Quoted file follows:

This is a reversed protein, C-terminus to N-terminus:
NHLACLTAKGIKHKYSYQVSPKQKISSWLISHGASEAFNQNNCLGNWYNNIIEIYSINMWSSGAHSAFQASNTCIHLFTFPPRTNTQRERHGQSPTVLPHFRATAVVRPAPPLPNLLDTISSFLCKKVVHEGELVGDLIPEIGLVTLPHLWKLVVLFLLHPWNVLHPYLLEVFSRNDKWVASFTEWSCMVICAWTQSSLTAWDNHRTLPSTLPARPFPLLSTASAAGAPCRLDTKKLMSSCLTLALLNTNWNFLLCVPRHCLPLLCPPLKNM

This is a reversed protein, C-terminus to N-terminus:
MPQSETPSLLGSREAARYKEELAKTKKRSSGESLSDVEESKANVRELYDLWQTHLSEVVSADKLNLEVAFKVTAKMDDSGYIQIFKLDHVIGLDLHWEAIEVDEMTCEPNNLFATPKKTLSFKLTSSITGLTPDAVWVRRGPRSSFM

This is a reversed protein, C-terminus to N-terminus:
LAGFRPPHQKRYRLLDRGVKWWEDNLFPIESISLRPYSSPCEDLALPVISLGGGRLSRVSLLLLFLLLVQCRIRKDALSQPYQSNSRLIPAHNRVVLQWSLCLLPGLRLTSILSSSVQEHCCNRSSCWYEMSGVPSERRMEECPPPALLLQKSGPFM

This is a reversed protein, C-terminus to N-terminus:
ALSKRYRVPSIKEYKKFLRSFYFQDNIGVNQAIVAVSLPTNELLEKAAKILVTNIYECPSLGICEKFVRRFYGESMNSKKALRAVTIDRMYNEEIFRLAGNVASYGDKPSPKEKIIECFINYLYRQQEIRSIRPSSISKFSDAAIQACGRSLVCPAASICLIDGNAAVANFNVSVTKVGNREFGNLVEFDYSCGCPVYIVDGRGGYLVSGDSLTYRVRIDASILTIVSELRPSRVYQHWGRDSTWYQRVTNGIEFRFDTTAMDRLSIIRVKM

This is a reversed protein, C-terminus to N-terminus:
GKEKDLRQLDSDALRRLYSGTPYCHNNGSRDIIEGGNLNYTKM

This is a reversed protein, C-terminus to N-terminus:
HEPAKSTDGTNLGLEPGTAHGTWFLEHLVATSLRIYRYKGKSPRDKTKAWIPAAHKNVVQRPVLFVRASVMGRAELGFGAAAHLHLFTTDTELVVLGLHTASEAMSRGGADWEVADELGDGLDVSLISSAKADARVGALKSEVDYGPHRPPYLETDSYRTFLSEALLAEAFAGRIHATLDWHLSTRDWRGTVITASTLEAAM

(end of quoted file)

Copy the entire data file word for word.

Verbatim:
This is a reversed protein, C-terminus to N-terminus:
NHLACLTAKGIKHKYSYQVSPKQKISSWLISHGASEAFNQNNCLGNWYNNIIEIYSINMWSSGAHSAFQASNTCIHLFTFPPRTNTQRERHGQSPTVLPHFRATAVVRPAPPLPNLLDTISSFLCKKVVHEGELVGDLIPEIGLVTLPHLWKLVVLFLLHPWNVLHPYLLEVFSRNDKWVASFTEWSCMVICAWTQSSLTAWDNHRTLPSTLPARPFPLLSTASAAGAPCRLDTKKLMSSCLTLALLNTNWNFLLCVPRHCLPLLCPPLKNM

This is a reversed protein, C-terminus to N-terminus:
MPQSETPSLLGSREAARYKEELAKTKKRSSGESLSDVEESKANVRELYDLWQTHLSEVVSADKLNLEVAFKVTAKMDDSGYIQIFKLDHVIGLDLHWEAIEVDEMTCEPNNLFATPKKTLSFKLTSSITGLTPDAVWVRRGPRSSFM

This is a reversed protein, C-terminus to N-terminus:
LAGFRPPHQKRYRLLDRGVKWWEDNLFPIESISLRPYSSPCEDLALPVISLGGGRLSRVSLLLLFLLLVQCRIRKDALSQPYQSNSRLIPAHNRVVLQWSLCLLPGLRLTSILSSSVQEHCCNRSSCWYEMSGVPSERRMEECPPPALLLQKSGPFM

This is a reversed protein, C-terminus to N-terminus:
ALSKRYRVPSIKEYKKFLRSFYFQDNIGVNQAIVAVSLPTNELLEKAAKILVTNIYECPSLGICEKFVRRFYGESMNSKKALRAVTIDRMYNEEIFRLAGNVASYGDKPSPKEKIIECFINYLYRQQEIRSIRPSSISKFSDAAIQACGRSLVCPAASICLIDGNAAVANFNVSVTKVGNREFGNLVEFDYSCGCPVYIVDGRGGYLVSGDSLTYRVRIDASILTIVSELRPSRVYQHWGRDSTWYQRVTNGIEFRFDTTAMDRLSIIRVKM

This is a reversed protein, C-terminus to N-terminus:
GKEKDLRQLDSDALRRLYSGTPYCHNNGSRDIIEGGNLNYTKM

This is a reversed protein, C-terminus to N-terminus:
HEPAKSTDGTNLGLEPGTAHGTWFLEHLVATSLRIYRYKGKSPRDKTKAWIPAAHKNVVQRPVLFVRASVMGRAELGFGAAAHLHLFTTDTELVVLGLHTASEAMSRGGADWEVADELGDGLDVSLISSAKADARVGALKSEVDYGPHRPPYLETDSYRTFLSEALLAEAFAGRIHATLDWHLSTRDWRGTVITASTLEAAM